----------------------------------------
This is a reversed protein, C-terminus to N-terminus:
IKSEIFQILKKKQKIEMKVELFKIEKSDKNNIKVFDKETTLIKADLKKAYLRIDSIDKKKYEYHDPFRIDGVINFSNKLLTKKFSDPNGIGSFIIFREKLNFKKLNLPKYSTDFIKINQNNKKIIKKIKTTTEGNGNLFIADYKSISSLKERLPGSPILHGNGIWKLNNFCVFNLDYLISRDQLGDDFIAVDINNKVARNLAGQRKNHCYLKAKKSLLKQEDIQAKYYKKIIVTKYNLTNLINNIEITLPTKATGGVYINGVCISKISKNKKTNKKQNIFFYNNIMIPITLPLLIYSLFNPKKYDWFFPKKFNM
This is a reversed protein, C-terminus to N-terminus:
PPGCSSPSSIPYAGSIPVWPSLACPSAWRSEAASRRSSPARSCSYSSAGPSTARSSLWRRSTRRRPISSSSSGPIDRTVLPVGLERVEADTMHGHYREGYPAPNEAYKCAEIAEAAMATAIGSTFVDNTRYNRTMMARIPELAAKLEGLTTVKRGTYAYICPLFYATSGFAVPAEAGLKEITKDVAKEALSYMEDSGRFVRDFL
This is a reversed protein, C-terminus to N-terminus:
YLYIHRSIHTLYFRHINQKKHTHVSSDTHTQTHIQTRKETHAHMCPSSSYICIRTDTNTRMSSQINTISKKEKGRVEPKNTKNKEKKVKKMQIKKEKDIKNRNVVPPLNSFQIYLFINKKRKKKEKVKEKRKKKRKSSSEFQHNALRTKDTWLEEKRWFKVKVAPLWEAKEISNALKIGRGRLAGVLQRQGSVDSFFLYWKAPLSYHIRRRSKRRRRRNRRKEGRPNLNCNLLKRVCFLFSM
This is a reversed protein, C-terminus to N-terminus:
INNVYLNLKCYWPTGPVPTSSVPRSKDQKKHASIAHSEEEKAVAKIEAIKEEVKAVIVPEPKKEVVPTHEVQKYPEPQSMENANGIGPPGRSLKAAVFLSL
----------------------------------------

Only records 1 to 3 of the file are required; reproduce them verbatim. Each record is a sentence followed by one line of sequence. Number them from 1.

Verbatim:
This is a reversed protein, C-terminus to N-terminus:
IKSEIFQILKKKQKIEMKVELFKIEKSDKNNIKVFDKETTLIKADLKKAYLRIDSIDKKKYEYHDPFRIDGVINFSNKLLTKKFSDPNGIGSFIIFREKLNFKKLNLPKYSTDFIKINQNNKKIIKKIKTTTEGNGNLFIADYKSISSLKERLPGSPILHGNGIWKLNNFCVFNLDYLISRDQLGDDFIAVDINNKVARNLAGQRKNHCYLKAKKSLLKQEDIQAKYYKKIIVTKYNLTNLINNIEITLPTKATGGVYINGVCISKISKNKKTNKKQNIFFYNNIMIPITLPLLIYSLFNPKKYDWFFPKKFNM
This is a reversed protein, C-terminus to N-terminus:
PPGCSSPSSIPYAGSIPVWPSLACPSAWRSEAASRRSSPARSCSYSSAGPSTARSSLWRRSTRRRPISSSSSGPIDRTVLPVGLERVEADTMHGHYREGYPAPNEAYKCAEIAEAAMATAIGSTFVDNTRYNRTMMARIPELAAKLEGLTTVKRGTYAYICPLFYATSGFAVPAEAGLKEITKDVAKEALSYMEDSGRFVRDFL
This is a reversed protein, C-terminus to N-terminus:
YLYIHRSIHTLYFRHINQKKHTHVSSDTHTQTHIQTRKETHAHMCPSSSYICIRTDTNTRMSSQINTISKKEKGRVEPKNTKNKEKKVKKMQIKKEKDIKNRNVVPPLNSFQIYLFINKKRKKKEKVKEKRKKKRKSSSEFQHNALRTKDTWLEEKRWFKVKVAPLWEAKEISNALKIGRGRLAGVLQRQGSVDSFFLYWKAPLSYHIRRRSKRRRRRNRRKEGRPNLNCNLLKRVCFLFSM